Infectious viruses at Maternal-Fetal Interface

Infections like Zika Virus (ZIKV) have highlighted the importance of understanding diseases that can be transmitted vertically from mother to fetus. Viruses make up a substantial fraction of TORCH pathogens [Toxoplasmosis, Other (syphilis, varicellazoster, parvovirus B19, Zika), Rubella, Cytomegalovirus (CMV), and Herpes infections], which can cause prenatal infections that have an influence on newborn health and neurodevelopment. Pathogens have developed to avoid both innate and adaptive immune responses that limit infection transmission, therefore maternal and fetal immunity are crucial for infection clearance. A full-term human pregnancy lasts around 40 weeks and is separated into three trimesters that correspond to developmental stages. One of the most important factors of congenital illness outcomes is gestational age at the time of infection exposure. Infection with ZIKV during the first trimester of pregnancy, for example, is linked to an increased risk of birth abnormalities such microcephaly and ocular problems in babies. This was eloquently substantiated by researchers in a study that used intravaginal injection of ZIKV in rhesus macaques during developmental time periods corresponding with the first trimester of pregnancy to imitate sexual transmission of ZIKV infection.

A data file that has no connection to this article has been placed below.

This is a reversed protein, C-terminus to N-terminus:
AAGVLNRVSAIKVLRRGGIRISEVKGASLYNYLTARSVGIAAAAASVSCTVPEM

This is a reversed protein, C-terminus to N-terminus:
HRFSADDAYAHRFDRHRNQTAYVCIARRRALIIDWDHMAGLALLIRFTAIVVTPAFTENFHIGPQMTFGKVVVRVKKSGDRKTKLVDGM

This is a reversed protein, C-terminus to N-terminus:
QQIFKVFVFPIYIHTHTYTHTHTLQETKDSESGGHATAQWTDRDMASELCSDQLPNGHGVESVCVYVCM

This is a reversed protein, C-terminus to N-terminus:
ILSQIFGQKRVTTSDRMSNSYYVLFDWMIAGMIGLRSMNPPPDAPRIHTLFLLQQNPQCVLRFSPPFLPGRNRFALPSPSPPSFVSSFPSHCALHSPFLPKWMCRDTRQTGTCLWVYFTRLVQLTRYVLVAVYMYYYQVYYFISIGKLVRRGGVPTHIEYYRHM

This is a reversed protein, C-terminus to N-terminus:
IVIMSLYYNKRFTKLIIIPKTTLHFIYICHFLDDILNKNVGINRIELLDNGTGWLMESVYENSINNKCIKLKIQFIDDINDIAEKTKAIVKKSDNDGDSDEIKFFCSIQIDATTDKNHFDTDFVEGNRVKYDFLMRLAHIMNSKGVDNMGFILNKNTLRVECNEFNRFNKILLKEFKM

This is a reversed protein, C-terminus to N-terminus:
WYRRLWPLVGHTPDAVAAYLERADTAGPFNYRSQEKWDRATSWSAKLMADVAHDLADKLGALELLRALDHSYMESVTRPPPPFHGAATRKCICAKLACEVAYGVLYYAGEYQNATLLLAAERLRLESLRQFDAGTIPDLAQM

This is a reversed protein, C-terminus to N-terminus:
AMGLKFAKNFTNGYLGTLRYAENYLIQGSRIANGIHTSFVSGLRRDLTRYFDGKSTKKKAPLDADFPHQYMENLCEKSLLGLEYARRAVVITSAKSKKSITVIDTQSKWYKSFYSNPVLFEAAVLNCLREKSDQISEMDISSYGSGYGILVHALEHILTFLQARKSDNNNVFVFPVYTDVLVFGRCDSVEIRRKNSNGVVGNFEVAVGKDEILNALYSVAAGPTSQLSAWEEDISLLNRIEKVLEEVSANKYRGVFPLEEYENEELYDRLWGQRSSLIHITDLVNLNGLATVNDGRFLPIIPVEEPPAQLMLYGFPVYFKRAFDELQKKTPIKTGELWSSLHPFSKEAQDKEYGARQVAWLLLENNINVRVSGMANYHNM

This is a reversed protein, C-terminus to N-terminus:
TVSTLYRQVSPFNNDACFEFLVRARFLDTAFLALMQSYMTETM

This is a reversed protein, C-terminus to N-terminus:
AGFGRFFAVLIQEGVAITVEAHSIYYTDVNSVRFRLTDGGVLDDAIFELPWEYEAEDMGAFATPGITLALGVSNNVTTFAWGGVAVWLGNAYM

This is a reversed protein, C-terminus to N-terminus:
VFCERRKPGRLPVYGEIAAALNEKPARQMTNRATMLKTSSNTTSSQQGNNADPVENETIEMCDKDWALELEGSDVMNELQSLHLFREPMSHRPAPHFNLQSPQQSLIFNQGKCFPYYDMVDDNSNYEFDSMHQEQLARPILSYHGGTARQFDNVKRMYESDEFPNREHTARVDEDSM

Author(s): Antoine Lambert

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